PAGSANJAN (MAGDAPIO) FALLS
Height: 90 meters
Jump off point: Pangsanjan, Laguna
Access: Shooting the rapids (1 hr)
Sidetrip destinations: Talahib Falls, Bridal Veil Falls, Kaluykuy Falls
Entrance and guide fees: P900
One of the most famous tourist spots in the Philippines is Pagsanjan Falls. Majestically descending in an enchanting place, it is one of the earliest tourist spots in the Philippines, introduced to outside world by an American missionary who visited it in 1902. It was he who first published the name ‘Pagsanjan Falls’, even though its original name was Magdapio Falls. There is a legend that lends credence to this name, recounted by Dr. Gregorio Zaide, about Magdapio who lost his brother Balubad in an ancient drought. Desolate, Magdapio wandered around the forested gorges in search of water. Finding none, he cried out to the gods. Taking pity on him, the gods caused a waterfall to spring forth in what is now the famous waterfall. Meanwhile, the name Pagsanjan comes from the Tagalog word “Pinagsangahan” which means “where it branches”. This refers to the branching off of the two rivers, Bumbungan and Balanac.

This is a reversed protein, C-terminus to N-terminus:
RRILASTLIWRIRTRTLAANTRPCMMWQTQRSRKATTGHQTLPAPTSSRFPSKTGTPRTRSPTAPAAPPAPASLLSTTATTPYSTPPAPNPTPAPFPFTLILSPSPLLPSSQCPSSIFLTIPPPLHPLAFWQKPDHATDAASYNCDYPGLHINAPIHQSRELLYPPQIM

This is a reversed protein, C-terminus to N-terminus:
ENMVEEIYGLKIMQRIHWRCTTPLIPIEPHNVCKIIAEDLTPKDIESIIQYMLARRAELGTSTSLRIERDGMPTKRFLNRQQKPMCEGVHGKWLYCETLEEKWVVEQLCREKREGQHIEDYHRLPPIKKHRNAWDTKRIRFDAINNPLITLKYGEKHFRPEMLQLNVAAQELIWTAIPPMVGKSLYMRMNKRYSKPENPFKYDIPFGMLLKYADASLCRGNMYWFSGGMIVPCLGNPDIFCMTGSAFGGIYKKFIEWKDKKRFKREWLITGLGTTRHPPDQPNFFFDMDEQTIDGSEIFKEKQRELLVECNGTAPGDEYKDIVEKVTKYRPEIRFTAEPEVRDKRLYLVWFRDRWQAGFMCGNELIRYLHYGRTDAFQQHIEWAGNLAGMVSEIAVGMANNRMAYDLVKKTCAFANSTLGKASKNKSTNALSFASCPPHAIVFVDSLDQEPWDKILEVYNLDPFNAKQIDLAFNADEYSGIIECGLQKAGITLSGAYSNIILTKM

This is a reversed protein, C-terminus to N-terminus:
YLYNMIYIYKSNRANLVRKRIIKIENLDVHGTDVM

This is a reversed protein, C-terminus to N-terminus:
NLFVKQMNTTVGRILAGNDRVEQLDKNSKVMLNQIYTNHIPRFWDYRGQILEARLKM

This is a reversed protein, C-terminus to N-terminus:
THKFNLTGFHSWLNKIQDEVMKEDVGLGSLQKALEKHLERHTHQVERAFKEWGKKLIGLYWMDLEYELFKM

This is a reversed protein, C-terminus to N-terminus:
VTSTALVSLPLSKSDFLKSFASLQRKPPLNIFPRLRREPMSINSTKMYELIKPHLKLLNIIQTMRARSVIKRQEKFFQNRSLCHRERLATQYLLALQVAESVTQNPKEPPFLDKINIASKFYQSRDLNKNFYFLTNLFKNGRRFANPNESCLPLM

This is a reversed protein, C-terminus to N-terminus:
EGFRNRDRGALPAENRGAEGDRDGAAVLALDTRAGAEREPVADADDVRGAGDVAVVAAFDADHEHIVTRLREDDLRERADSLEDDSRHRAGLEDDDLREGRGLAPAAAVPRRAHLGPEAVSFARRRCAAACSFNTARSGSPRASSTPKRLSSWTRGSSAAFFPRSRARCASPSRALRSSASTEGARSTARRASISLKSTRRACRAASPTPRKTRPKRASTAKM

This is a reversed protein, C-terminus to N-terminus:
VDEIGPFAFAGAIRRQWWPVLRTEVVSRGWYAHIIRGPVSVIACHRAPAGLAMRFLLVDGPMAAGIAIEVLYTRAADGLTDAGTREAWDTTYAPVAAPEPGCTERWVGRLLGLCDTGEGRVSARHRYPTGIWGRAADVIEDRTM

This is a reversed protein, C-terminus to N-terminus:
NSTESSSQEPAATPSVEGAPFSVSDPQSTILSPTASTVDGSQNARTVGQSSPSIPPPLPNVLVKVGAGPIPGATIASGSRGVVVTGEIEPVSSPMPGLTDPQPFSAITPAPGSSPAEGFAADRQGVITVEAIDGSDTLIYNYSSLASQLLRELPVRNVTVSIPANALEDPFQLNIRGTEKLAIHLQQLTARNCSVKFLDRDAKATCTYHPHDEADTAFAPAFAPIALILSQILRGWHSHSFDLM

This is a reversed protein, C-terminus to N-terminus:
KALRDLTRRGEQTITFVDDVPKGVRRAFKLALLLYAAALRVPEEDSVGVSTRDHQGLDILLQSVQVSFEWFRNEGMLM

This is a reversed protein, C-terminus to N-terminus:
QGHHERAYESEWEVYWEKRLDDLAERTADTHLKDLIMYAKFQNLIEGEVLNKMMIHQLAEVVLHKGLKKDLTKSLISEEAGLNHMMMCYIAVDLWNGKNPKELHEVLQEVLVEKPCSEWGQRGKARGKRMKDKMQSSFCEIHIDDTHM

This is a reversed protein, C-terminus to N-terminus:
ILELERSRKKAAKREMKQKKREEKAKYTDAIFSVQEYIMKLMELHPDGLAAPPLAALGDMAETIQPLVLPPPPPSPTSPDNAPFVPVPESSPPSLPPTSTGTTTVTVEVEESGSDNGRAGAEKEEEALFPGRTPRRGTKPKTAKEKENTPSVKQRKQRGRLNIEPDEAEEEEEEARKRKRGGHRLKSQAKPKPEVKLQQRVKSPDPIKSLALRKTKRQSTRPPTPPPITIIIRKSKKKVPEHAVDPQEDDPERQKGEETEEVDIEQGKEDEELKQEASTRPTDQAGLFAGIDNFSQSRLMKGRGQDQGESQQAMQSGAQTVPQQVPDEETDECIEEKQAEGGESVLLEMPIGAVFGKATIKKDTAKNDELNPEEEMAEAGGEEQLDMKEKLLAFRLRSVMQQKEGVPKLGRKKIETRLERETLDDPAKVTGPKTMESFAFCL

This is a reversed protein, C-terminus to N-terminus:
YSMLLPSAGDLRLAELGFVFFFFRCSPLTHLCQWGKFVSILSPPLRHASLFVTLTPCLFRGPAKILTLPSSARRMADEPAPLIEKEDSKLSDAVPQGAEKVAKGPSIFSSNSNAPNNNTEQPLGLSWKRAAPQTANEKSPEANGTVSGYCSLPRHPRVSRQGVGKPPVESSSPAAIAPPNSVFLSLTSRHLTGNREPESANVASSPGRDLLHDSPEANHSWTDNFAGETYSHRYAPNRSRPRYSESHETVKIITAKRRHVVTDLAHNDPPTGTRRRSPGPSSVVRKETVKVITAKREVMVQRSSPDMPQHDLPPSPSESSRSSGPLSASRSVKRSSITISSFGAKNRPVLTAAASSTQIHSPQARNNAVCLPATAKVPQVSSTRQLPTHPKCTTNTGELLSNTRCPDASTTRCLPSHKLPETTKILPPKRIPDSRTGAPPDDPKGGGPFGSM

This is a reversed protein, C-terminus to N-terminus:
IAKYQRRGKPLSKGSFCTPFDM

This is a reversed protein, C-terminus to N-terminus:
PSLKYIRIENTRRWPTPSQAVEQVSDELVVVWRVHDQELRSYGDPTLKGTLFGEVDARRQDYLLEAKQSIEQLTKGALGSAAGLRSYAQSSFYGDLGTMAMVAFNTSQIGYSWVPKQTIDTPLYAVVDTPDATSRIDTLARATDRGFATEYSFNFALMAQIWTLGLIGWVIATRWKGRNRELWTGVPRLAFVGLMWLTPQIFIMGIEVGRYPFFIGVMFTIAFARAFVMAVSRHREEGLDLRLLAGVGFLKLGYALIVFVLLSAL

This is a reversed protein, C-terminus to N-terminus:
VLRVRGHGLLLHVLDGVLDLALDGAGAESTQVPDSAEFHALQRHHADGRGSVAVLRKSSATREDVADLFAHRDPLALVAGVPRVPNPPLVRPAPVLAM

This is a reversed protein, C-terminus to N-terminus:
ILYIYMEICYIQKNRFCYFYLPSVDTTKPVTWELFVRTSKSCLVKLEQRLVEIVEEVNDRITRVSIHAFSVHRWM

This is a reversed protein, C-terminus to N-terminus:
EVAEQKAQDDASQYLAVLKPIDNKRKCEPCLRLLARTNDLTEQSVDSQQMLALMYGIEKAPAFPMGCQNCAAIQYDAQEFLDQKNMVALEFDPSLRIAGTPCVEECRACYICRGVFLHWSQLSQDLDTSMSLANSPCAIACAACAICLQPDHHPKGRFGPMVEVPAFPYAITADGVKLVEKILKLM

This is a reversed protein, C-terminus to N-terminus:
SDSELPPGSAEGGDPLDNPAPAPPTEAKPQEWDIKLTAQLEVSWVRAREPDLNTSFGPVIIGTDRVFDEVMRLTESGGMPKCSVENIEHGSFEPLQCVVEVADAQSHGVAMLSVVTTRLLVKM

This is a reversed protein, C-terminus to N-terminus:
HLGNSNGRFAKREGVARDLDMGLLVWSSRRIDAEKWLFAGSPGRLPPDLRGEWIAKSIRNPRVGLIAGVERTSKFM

Although the waterfalls itself is under the jurisdiction of the adjacent town of Cavinti, the boat trip to the falls – a crucial part of the experience – is in Pagsanjan town. From there, you could arrange your trip in the resorts and inns. As of 2007, the rate has been standardized at P660 owing to intense haggling and ‘extortion’ which has discouraged many a would-be tourist to visit the waterfalls. There is also a toll fee for the town. You would pay an additional P90 for the bamboo raft that will take you to within the falls itself, feeling the descent of the water. Allow a budget of P1,000 for the entire experience, including a tip for the boatman (they expect you to give a ‘voluntary’ tip).
The “shooting the rapids” experience is both an adventure and a visual treat. Decades before the whitewater rafting of Cagayan de Oro and Chico river were developed, boatmen skillfully maneuvered their bancas through the rapids of Bumbungan River. This has become an art, and now a license is even required to certify your skill! Another amazing treat is the Pagsanjan Gorge on both sides of the river. The forests are intact, and monkeys love to hang out across the river. Careful though: As of 2007, tourists have to wear helmets because monkeys are said to pelt humans with rocks and branches! A sidetrip is Talahib Falls may be done before proceeding to the Main Falls. During the rainy season other waterfalls swell and also become noteworthy sights: Wedding Veil Falls, Kalukuy Falls, and other nameless waterfalls.
And then the raft ride to the falls itself commences, as the climax of the trip. A bamboo raft will take you right through the waterfalls to reach the Devil’s cave! This adventure, together with the ‘shooting the rapids’, sets Pagsanjan Falls apart from the other waterfalls to remain the best waterfall experience in Luzon.
Shooting the rapids in Pagsanjan